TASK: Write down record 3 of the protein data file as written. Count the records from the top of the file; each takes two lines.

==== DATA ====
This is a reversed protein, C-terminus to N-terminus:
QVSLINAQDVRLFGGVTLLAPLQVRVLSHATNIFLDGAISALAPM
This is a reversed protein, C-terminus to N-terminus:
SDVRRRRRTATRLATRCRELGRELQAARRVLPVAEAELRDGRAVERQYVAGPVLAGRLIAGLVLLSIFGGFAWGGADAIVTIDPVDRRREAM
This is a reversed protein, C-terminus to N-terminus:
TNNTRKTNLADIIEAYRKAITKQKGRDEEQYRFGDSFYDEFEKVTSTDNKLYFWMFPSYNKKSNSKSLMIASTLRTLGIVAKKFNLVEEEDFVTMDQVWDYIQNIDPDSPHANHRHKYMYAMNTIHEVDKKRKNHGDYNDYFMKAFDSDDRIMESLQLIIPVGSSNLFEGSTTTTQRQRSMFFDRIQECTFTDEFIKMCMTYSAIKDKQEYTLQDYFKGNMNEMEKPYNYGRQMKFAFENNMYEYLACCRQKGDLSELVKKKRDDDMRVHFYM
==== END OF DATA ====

This is a reversed protein, C-terminus to N-terminus:
TNNTRKTNLADIIEAYRKAITKQKGRDEEQYRFGDSFYDEFEKVTSTDNKLYFWMFPSYNKKSNSKSLMIASTLRTLGIVAKKFNLVEEEDFVTMDQVWDYIQNIDPDSPHANHRHKYMYAMNTIHEVDKKRKNHGDYNDYFMKAFDSDDRIMESLQLIIPVGSSNLFEGSTTTTQRQRSMFFDRIQECTFTDEFIKMCMTYSAIKDKQEYTLQDYFKGNMNEMEKPYNYGRQMKFAFENNMYEYLACCRQKGDLSELVKKKRDDDMRVHFYM